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Innovative Electro Optic Signature Exploitation for Recognition Advancements

Description:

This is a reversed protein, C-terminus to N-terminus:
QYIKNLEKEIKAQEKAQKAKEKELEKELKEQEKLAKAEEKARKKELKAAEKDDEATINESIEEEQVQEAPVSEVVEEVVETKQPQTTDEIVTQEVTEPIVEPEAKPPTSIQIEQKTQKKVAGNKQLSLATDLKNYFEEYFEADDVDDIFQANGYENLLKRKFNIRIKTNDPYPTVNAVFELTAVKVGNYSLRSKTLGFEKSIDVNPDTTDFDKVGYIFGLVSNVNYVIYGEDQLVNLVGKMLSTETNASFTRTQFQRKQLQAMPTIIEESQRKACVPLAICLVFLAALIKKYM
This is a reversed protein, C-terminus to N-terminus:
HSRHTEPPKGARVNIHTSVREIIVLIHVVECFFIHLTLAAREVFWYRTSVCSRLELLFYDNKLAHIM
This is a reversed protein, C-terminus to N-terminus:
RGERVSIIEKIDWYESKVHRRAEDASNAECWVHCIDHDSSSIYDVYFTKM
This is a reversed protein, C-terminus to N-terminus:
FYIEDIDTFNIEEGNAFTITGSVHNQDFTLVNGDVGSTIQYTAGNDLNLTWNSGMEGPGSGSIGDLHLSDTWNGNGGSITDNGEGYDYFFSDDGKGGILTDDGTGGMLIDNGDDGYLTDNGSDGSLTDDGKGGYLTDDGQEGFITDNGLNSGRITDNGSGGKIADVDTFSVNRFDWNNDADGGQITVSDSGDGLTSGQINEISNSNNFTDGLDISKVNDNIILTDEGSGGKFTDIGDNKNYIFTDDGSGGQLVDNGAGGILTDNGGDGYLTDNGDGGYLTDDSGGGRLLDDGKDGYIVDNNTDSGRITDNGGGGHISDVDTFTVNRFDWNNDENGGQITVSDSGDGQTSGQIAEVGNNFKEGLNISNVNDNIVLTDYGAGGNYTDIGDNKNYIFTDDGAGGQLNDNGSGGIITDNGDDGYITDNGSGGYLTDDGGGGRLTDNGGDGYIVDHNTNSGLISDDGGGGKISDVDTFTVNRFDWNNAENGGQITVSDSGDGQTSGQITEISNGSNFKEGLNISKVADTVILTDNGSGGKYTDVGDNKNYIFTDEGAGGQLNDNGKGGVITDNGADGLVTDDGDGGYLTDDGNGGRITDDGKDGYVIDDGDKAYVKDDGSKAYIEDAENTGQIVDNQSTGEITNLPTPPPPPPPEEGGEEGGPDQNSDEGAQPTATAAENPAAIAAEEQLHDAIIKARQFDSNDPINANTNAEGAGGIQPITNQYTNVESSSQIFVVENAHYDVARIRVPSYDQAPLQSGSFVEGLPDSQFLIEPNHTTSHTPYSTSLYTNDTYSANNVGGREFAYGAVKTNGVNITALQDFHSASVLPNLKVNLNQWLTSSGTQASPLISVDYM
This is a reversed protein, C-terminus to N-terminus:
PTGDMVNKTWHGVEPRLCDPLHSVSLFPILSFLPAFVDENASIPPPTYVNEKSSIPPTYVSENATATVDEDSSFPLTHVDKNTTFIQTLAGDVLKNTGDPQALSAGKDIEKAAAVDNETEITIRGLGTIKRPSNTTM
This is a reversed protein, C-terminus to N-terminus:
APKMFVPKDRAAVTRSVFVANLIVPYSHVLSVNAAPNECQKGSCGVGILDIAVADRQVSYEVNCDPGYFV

OBJECTIVE: This topic seeks innovative methods for deriving a sparse set of physical target features that can be used for exploitation of air to ground signature data collected from electro-optic measurement systems including EO, IR and LADAR. DESCRIPTION: Current methods for exploiting EO signature data include statistical pattern recognition techniques and model based approaches. Model-based approaches use simulated data in combination with measurement data to define features for potential exploitation. Current approaches designing algorithms based on feature extraction do not guarantee robustness because the extracted features are not linked to reliably known causal physics. Second, limitations of current approaches also include the lack of linkage to a systems theory model for disciplined trade space design of algorithm features. Innovative methods for extracting salient physics based features that are associated with robust physical mechanisms are needed. Objects of interest for this topic include civilian vehicles including passenger vehicles and sport utility vehicles and dismounts. Although some exploitable features may change with background, this topics seeks methods that identify the dominant causal physics that both characterize the object and underlay the optimal inference solution. Associating the exploitable information content with the underlying causal physics based observables that each sensor can provide is a first step towards the development of new exploitation concepts and algorithms. Analysis methods are needed to efficiently produce the sparse cueing of salient physical features critical to the exploitation potential which exists within the full signature data. In addition, methods of modeling realistic sources of signature uncertainty within a systems theory prototype are required for exploitation concepts and algorithm development. New analytical approaches are specifically sought for identifying observable physical features that can be reliably exploited. Methods for discovering salient features that contribute to exploitation should also account for and model uncertainties in the measurement process such that they are robust to realistic sensor measurement effects. Realistic uncertainties in civilian vehicles and dismounts should also be modeled. Feature robustness and persistence should be assessed using metrics tied to systems theory such that methods proposed have a theoretical basis. Example system theories that have application to discrimination could include Sparse Bayesian Learning Theory and Information Theory. 1. Sufficiently accounting for, or eliminating uncertainty in sensor feature measurements. 2. Sufficiently accounting for uncertainty sources in the object of interest. 3. Reliance on a priori information. If the proposed analysis methods rely on a database that is developed offline, sources of measured or methods of simulating data should be specifically identified in the proposal. 4. Target Feature Exploitation. Enhanced methods of deriving object physical properties from sensed observables that account for realistic sensor limitations should be specifically addressed. PHASE I: Develop and conduct proof-of-concept demonstration of innovative physical feature based discrimination approaches using simulated data that model generic sensor characteristics. Characterize physical features with exploitation potential using metrics theoretically linked to system theory. Establish a mathematical foundation for cueing to underlying physical mechanisms responsible for inference. PHASE II: Mature algorithms and methods developed on Phase I results and demonstrate technology using controlled measurement data. PHASE III: Mature algorithms and methods developed on Phase II. Develop user friendly software tool and demonstrate technology using realistic sensor data. REFERENCES: 1. Keinosuke Fukanaga, Introduction to Statistical Pattern Recognition, 2nd Edition, Academic Press, 1990. 2. Richard O. Duda, Peter E. Hart and David G. Stork, Pattern Classification, Wiley 2001. 3. T. Cover and J. Thomas, Elements of Information Theory, New York, Wiley, 1991. 4. Tipping, Michael E."Sparse Bayesian Learning and the Relevance Vector Machine,"Journal of Machine Learning Research, June 2001, 211-244. 5. M. Bell,"Information Theory and Radar: Mutual Information and the Design and Analysis of Radar Waveforms and Systems", Ph.D. Dissertation, Department of Electrical Engineering.
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